The March Minus Reporters
A S SPRING 1863 turned into summer, the Vicksburg siege continued. The increasingly hot, sticky weather made the dull backbreaking work of canal and trench digging correspondingly more exhausting. Progress was slow; Vicksburg seemed more impregnable each day as the Mississippi River refused to be diverted to a new channel by Federal shovels. Spirits were low, and confusion was rampant. Union forces seemed incapable of capturing the Gibraltar on the Mississippi.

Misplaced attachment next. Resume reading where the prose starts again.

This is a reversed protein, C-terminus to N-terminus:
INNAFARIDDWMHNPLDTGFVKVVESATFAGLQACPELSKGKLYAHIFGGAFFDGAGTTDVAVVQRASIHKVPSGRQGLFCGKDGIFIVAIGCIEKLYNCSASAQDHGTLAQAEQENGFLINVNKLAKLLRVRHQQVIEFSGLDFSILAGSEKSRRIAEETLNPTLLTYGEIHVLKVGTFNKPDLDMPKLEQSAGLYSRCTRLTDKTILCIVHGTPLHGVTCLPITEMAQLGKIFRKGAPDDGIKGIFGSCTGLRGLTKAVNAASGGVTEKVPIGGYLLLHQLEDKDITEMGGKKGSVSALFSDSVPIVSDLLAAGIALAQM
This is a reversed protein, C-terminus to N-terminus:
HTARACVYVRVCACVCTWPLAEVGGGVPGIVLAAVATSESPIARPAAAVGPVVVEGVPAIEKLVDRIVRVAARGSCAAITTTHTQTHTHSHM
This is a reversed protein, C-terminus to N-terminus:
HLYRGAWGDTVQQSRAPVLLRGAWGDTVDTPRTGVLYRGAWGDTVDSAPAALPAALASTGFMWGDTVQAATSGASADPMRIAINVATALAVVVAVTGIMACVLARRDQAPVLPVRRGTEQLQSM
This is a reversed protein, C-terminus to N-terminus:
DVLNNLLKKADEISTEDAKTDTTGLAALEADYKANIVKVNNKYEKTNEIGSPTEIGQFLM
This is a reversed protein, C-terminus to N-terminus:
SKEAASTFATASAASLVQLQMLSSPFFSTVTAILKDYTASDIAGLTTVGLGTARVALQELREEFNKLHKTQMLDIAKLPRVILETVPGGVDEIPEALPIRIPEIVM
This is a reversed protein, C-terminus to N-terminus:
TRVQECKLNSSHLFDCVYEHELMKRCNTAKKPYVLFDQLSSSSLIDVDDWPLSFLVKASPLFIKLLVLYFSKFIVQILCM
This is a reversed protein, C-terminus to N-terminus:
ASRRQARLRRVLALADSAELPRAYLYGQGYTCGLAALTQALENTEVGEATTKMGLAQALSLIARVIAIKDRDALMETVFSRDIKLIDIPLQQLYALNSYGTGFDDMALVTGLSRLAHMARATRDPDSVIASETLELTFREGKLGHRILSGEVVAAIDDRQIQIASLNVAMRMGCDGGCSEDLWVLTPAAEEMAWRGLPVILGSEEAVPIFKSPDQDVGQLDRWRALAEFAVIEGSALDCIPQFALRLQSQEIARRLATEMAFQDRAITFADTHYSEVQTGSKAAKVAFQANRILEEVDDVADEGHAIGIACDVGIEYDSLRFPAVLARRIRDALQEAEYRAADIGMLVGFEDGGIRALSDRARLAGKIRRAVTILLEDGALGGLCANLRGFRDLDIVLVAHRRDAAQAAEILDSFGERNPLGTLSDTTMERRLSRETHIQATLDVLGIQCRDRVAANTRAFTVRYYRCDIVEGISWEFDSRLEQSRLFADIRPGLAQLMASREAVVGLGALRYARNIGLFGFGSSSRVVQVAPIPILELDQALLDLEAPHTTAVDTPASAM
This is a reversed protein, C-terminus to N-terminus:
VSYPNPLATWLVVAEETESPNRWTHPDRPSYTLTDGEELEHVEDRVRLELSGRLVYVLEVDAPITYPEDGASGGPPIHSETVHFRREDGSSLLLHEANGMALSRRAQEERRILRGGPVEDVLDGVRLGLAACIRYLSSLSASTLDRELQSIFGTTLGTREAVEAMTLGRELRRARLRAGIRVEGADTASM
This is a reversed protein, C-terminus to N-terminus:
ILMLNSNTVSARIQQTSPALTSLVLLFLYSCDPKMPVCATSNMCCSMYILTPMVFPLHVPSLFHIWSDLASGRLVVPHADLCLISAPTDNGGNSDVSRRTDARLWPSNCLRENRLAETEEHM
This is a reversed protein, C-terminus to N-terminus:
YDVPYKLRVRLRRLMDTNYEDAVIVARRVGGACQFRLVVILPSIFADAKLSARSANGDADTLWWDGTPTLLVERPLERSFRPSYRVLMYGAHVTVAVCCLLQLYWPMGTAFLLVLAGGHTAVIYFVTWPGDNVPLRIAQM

Newspapers mirrored this uncertainty. Throughout that spring, contradictory rumors filled newspapers columns. As early as 22 April 1863, the New York Herald reported the Confederate evacuation of Vicksburg. On 25 May it headlined: "Vicksburg is Ours." On the twenty-seventh, it admitted its mistake, but two days later again reported rumors of Vicksburg's capture, only to have to retract the following week.1
This press confusion continued into the summer